Mathematics students at Charters School will be equipped to deal with the mathematics they will encounter in everyday life. Students will be encouraged to be independent learners, and to develop the confidence and resilience to try different approaches in order to reach a solution. They will be analytical, logical and able to think critically, while developing the mathematical literacy needed to interpret problems and present their ideas coherently.

This means our students will be able to:

  • Explain the reasoning behind mathematical processes, and incorporate problems which require students to demonstrate their understanding of the topic as well as their ability to apply the method
  • Present challenges during lessons which require resilience and analytical thinking
  • Model appropriate mathematical vocabulary and encourage mathematical literacy so students can correctly express their understandings
  • Provide opportunities to work independently both during and out of lessons
  • Interlink topics within the Mathematics curriculum and emphasise the mathematical links to different subject areas to ensure effective reinforcement of skills learnt.


The course provides opportunities to develop skills in working with mathematical information, as well as thinking logically and independently. There are three overarching themes which are inherent throughout the course. These include mathematical argument and proof; mathematical problem solving and mathematical modelling. Students are required to develop skills in these areas, working scientifically throughout both the pure and applied areas of the course.


The course is assessed by three papers at the end of Year 13. Papers 1 and 2 are Pure Mathematics and paper 3 is Applied Mathematics (Statistics and Mechanics). Each paper is 2 hours and has 100 marks available. Three papers are evenly weighted but paper 3 is split equally between Statistics and Mechanics. Calculators are a requirement for all papers


The minimum entry requirements for Charters Sixth Form can be viewed here

In addition to these the subject specific entry requirements for Mathematics are:

GCSE grade 7 in Mathematics is required.

Summer induction homework must be completed and handed in. Anyone who was not at induction will be given the homework at the start of the course.

A basic skills test will be sat in the initial week. Failure to meet the department pass mark will result in the student being placed on a course of intervention. The test is based on the induction booklet and includes skills that are essential to the A level course.



Take a look around the links below to find our where this exciting subject could lead.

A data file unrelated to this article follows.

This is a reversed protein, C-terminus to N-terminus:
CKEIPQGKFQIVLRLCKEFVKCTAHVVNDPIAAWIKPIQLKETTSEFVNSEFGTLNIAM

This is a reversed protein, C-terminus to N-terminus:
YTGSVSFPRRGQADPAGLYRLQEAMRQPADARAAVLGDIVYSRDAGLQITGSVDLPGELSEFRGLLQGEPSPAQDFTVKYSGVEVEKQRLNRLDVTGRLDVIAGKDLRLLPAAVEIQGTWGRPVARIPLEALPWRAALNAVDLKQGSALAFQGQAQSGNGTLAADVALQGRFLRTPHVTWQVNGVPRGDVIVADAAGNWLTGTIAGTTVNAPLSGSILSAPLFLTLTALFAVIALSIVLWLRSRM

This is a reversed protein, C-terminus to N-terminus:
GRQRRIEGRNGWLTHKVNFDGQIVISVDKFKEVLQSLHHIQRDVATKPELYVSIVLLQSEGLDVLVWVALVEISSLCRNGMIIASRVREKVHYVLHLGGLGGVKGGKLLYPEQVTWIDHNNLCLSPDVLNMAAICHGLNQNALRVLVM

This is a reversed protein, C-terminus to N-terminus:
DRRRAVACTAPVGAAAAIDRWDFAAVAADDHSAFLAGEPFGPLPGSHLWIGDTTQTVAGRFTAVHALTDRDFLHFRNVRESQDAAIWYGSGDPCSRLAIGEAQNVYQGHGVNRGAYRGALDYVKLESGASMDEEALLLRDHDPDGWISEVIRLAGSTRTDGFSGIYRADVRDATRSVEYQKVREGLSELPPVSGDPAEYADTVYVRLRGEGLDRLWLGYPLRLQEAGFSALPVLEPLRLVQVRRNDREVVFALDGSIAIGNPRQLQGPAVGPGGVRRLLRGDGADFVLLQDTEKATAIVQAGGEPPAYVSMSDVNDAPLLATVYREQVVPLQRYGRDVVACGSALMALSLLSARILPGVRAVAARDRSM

Complementary Subjects

Mathematical and statistical problem solving, data analysis and interpretation skills are all developed through the study of A-level Mathematics and are considered valuable in a broad range of subject areas including any of the Sciences, Geography, Psychology, PE.

Future Opportunities

Mathematics allows you to analyse patterns, structures and problems, which will in turn, help you to develop a critical eye. This will be useful in both further study and future careers. Finally, your logical abilities will be developed so that you will have tools needed to tackle a number of diverse areas, from managing your finances to planning projects.

Be Inspired by Exploring Further


Newton vs Leibniz (feat. Hannah Fry) - Objectivity 190​ - Featuring mathematician and broadcaster Hannah Fry 

A Strange Map Projection (Euler Spiral) - Numberphile - Featuring Hannah Fry


Maths Feast materials | AMSP 

Problem solving activities

UKMT Maths Chllenge 

Senior Mathematical Challenge archive


Why do Buses Come in Threes? by Rob Eastaway and Jeremy Wyndham

Why is it better to buy a lottery ticket on a Friday? Why are showers always too hot or too cold? And what's the connection between a rugby player taking a conversion and a tourist trying to get the best photograph of Nelson's Column? These and many other fascinating questions are answered in this entertaining and highly informative book.

Professor Stewart’s Hoard of Mathematical Treasures by Ian Stewart

Ian Stewart presents a new and magical mix of games, puzzles, paradoxes, brainteasers, and riddles. He mingles these with forays into ancient and modern mathematical thought, appallingly hilarious mathematical jokes, and enquiries into the great mathematical challenges of the present and past.

The Hidden Mathematics of Sport by Rob Eastaway and John Haigh

Discover the best tactics for taking a penalty, the pros and cons of being a consistent golfer, the surprising link between boxing and figure skating, the unusual location of England's earliest 'football' game (in a parish church), and the formula for always winning a game of tennis.